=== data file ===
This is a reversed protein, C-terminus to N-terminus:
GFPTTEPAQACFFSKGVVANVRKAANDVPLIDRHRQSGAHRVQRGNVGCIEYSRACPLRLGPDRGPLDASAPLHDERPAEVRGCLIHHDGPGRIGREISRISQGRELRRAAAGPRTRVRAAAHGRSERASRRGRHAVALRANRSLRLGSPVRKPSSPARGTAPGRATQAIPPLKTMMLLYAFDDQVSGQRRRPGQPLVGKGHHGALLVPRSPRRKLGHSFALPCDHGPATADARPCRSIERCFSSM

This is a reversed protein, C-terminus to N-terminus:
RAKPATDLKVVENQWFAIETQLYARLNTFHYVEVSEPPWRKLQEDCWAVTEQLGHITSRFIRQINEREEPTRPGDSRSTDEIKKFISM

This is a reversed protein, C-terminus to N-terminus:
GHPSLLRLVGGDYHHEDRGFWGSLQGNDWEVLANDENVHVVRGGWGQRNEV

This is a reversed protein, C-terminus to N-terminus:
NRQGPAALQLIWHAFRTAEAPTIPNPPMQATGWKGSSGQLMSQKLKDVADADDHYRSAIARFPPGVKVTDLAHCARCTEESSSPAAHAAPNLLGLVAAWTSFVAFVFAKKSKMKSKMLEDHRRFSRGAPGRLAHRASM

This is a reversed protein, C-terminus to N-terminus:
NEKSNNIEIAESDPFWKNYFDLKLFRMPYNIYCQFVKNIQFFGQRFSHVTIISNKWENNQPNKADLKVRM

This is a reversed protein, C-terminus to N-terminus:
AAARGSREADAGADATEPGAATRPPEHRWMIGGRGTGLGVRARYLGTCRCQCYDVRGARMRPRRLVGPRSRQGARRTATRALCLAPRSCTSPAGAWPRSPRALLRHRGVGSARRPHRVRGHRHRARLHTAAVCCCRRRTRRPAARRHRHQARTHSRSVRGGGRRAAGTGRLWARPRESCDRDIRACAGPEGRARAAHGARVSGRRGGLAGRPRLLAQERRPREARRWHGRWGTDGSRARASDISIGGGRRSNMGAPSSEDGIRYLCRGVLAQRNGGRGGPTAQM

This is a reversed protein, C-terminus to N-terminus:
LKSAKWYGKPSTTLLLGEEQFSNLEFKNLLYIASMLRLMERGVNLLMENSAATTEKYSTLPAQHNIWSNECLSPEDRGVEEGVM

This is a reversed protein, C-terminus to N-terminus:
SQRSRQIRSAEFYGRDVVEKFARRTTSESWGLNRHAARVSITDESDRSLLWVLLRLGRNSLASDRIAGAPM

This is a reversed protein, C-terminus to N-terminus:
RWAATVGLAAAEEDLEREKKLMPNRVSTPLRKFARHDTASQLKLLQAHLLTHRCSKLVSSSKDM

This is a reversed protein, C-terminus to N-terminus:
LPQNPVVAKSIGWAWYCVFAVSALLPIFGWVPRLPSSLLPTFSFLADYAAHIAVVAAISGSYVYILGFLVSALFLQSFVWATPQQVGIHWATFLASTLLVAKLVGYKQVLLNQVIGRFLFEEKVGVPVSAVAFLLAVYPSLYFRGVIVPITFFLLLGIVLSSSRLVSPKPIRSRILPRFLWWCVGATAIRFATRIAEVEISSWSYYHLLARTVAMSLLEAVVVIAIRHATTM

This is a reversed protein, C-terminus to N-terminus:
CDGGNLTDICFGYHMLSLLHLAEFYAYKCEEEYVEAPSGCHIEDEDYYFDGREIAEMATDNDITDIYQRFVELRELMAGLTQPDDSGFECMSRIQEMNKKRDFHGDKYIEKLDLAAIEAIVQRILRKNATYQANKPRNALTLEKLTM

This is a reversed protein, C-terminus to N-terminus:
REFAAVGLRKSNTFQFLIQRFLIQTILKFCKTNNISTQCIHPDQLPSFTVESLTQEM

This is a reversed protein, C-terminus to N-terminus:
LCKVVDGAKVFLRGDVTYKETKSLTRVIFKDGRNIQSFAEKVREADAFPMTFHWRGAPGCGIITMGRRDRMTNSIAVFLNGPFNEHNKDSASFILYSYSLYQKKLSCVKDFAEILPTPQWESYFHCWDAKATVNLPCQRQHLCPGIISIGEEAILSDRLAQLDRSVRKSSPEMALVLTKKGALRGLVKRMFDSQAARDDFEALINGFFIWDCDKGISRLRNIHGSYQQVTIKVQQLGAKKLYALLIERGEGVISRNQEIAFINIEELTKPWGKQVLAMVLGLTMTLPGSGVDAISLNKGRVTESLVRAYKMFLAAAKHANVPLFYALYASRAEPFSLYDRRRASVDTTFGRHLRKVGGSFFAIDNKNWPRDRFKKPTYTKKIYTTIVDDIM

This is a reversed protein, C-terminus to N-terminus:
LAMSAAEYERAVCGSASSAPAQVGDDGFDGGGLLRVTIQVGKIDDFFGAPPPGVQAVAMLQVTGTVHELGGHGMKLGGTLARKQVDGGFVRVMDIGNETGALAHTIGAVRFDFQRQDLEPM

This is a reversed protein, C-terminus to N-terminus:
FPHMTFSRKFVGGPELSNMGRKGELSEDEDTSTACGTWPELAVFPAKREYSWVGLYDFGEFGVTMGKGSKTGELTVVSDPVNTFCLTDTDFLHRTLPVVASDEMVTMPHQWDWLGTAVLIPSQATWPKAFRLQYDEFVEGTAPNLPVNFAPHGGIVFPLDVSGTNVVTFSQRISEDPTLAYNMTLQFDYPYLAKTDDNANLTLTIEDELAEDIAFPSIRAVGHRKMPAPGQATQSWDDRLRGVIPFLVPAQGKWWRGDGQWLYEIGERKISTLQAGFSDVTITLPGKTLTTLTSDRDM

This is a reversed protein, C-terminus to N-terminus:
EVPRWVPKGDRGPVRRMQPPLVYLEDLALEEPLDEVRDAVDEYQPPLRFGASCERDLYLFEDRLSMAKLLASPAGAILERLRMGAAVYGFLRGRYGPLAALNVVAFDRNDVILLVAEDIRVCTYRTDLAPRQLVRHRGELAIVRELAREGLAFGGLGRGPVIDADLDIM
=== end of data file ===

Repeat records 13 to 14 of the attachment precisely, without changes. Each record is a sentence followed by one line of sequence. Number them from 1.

This is a reversed protein, C-terminus to N-terminus:
LCKVVDGAKVFLRGDVTYKETKSLTRVIFKDGRNIQSFAEKVREADAFPMTFHWRGAPGCGIITMGRRDRMTNSIAVFLNGPFNEHNKDSASFILYSYSLYQKKLSCVKDFAEILPTPQWESYFHCWDAKATVNLPCQRQHLCPGIISIGEEAILSDRLAQLDRSVRKSSPEMALVLTKKGALRGLVKRMFDSQAARDDFEALINGFFIWDCDKGISRLRNIHGSYQQVTIKVQQLGAKKLYALLIERGEGVISRNQEIAFINIEELTKPWGKQVLAMVLGLTMTLPGSGVDAISLNKGRVTESLVRAYKMFLAAAKHANVPLFYALYASRAEPFSLYDRRRASVDTTFGRHLRKVGGSFFAIDNKNWPRDRFKKPTYTKKIYTTIVDDIM

This is a reversed protein, C-terminus to N-terminus:
LAMSAAEYERAVCGSASSAPAQVGDDGFDGGGLLRVTIQVGKIDDFFGAPPPGVQAVAMLQVTGTVHELGGHGMKLGGTLARKQVDGGFVRVMDIGNETGALAHTIGAVRFDFQRQDLEPM